Transfiguration: Bishop Michael Hawkins (Sermon 1)

The Feast of the Transfiguration

Sermon by Bishop Michael Hawkins

(The readings may be found here)

Thanks be to Thee, my Lord Jesus Christ
For all the benefits Thou hast given me,
For all the pains and insults Thou hast borne for me.
O most merciful Redeemer, friend and brother,
May I know Thee more clearly,
Love Thee more dearly,
Follow Thee more nearly,
Day by day. Amen.

August the sixth is a day on which we ought to consider two great visions of the end.  It was on this day in 1945 that the first atomic bomb was used in warfare killing some 80,000 people immediately and another 60,000 in the next five months.  The mushroom cloud of an atomic bomb is one vision of the end of humanity and the end of the world.  But this day commemorates another event, and presents us with another vision of the end of humanity and of the world; Jesus blazing in glory.

The contrast of these two visions is only made bolder by the fact that both are symbolized by a cloud.  There is the dark mushroom cloud of atomic destruction and there is this bright cloud of revelation and glory.  And note one cloud comes from below, it is our work, our crowning achievement as human beings, our tower of Babel, the ability to blow ourselves and the world to smithereens, and the other cloud comes from above, it comes from the Father… a cloud of light, of mystery and revelation at the same time.

On August the sixth 1945, we saw what could be, and thankfully after the atomic bombing of Nagasaki on August the ninth, humanity has been spared the use of the atomic bomb in battle.  And on this day and on the mount of Transfiguration we also see what could be.  One is a vision of death and destruction for all, the other of life and hope for all.

Our attempts at defining the experience of the Transfiguration, of getting precise about what happened to Jesus and to the three apostles will lead us nowhere.  But the meaning of this event, in their lives and ours, is a most fruitful road to pursue.  Peter, James and John saw Jesus that day, but in a new way, they knew him as never before.  They saw him for who he really was and it was a vision full of light and glory.  They recognized how the Law and the Prophets, Moses and Elijah all had pointed to Jesus, and they realized that Jesus was not just another spokesperson for God, but in fact and being God’s Son.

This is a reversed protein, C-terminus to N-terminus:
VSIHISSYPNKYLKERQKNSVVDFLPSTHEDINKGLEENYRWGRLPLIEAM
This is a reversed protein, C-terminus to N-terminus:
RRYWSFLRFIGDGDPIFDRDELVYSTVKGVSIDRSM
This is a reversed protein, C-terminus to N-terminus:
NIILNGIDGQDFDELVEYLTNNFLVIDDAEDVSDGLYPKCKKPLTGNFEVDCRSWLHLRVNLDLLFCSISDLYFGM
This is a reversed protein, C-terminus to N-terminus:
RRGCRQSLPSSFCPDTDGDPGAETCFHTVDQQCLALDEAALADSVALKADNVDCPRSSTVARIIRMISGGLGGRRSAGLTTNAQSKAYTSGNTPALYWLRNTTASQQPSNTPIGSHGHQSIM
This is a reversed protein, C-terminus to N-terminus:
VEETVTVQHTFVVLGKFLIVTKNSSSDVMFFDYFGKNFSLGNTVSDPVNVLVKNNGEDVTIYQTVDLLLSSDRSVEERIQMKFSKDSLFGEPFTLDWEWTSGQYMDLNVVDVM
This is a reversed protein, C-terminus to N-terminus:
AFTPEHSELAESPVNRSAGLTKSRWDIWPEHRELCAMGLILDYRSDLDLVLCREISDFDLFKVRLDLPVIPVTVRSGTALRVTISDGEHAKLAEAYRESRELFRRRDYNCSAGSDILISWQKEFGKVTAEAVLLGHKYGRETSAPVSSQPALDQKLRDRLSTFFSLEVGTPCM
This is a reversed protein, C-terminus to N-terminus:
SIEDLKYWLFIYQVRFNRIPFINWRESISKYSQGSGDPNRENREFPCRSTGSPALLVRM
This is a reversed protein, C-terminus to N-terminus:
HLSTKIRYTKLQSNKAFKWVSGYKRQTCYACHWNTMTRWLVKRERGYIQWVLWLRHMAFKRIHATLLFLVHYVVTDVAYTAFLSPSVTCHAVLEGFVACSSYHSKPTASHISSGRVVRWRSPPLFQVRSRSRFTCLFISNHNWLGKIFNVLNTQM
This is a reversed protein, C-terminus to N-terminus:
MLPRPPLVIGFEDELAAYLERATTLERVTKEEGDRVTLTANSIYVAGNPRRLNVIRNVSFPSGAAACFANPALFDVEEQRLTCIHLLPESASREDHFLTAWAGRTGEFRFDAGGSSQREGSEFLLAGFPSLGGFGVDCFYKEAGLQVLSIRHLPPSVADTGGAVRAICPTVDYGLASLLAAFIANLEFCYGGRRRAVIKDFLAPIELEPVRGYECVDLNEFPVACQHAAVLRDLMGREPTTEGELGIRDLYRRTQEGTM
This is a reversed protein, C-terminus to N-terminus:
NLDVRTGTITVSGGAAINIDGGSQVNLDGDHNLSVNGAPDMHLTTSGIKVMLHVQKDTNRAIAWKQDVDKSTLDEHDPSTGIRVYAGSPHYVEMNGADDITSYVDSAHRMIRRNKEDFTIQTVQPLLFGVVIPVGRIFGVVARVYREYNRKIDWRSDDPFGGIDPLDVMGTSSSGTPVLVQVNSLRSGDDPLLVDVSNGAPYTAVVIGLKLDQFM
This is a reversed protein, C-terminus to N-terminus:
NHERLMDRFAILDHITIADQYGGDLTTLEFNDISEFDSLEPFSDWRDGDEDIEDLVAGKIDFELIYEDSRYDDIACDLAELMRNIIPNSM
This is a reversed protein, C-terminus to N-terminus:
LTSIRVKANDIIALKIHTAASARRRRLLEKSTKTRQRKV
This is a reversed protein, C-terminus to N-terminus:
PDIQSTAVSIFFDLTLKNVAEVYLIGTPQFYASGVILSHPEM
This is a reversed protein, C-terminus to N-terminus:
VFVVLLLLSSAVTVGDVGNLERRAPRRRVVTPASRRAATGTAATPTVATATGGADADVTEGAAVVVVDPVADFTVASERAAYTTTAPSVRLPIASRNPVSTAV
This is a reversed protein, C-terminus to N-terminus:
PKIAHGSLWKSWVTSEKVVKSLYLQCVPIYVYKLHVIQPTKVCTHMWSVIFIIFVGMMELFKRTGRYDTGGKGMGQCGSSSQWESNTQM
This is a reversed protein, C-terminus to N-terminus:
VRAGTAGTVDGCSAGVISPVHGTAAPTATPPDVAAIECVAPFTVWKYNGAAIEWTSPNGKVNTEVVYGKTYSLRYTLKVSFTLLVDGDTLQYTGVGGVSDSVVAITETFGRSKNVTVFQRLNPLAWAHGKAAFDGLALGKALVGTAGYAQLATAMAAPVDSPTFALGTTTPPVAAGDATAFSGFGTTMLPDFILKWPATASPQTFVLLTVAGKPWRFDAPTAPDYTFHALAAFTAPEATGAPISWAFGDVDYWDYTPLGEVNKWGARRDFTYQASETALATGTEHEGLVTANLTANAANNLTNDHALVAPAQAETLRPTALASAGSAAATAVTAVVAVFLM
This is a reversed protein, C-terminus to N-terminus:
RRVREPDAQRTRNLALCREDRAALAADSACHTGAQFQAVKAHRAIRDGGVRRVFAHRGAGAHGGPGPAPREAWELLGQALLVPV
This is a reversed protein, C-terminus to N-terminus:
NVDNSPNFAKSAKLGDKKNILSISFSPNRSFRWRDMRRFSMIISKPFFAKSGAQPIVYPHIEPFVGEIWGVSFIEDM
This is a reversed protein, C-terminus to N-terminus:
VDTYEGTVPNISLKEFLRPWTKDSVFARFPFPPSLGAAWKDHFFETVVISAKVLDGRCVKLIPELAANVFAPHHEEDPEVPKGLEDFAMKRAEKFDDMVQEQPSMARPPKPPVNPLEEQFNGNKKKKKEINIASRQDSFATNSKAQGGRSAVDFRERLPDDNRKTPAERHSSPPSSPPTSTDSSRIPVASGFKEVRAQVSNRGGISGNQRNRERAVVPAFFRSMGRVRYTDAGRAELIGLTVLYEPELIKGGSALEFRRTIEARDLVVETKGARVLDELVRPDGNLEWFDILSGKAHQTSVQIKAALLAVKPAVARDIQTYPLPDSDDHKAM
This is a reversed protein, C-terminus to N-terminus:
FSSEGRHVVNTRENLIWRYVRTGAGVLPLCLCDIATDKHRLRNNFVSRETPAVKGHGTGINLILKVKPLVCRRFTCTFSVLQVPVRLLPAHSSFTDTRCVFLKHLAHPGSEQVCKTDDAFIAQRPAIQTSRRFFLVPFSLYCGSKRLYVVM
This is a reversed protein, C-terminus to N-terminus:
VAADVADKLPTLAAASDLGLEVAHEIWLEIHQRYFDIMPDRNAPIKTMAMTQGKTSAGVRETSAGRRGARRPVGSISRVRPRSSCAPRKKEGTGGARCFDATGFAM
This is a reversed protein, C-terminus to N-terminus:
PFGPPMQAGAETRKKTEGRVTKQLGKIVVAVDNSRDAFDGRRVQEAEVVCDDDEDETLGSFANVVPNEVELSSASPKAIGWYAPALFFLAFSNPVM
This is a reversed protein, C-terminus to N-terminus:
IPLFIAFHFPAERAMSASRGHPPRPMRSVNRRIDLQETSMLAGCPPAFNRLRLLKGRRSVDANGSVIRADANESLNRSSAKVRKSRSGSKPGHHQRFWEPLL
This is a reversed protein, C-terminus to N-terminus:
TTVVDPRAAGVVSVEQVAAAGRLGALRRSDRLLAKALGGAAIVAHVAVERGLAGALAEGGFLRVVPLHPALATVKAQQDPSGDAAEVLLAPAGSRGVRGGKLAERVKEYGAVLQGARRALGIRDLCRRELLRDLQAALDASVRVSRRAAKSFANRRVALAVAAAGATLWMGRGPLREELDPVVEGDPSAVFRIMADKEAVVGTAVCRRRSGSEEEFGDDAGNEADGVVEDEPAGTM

This is our end, simply put to see Jesus.  In Revelation we are told of the life of heaven, And they shall see his face (Rev. 22.4) and St. Paul says that while here we see but dimly, our end is that full and intimate knowledge of Jesus, Now we see in a glass darkly; but then face to face.  So the psalmist expresses this hope which he will never give up, One thing have I desired of the Lord which I will require…to behold the fair beauty of the Lord all the days of my life.  St. John tells us that this is our end as the children of God.  1 John 3.2 Beloved, now are we the sons of God, and it doth not yet appear what we shall be: but we know that when he shall appear, we shall be like him; for we shall see him as he is.

It is that knowledge which is our eternal life, for, this is life eternal, that they might know thee the only true God, and Jesus Christ whom thou hast sent (John 17.3).

And as John tells us that vision of Jesus changes us, we shall be like him, for we shall see him as he is.  When we see Jesus perfectly as he is, we become ourselves perfectly who we are.  As we know him the Son of God, we become the children of God.  As we know him the express image of the person of God, we ourselves are remade in the same image.

To know Jesus changes us.  In fact the very word used in the New Testament is transfigured, Be not conformed to this world: but be ye transfigured by the renewing of your mind.  We celebrate today then Jesus’ transfiguration and ours, our vision of his glory, and the glory of our vision of him.

Transfiguration: Bishop Michael Hawkins (Sermon 1)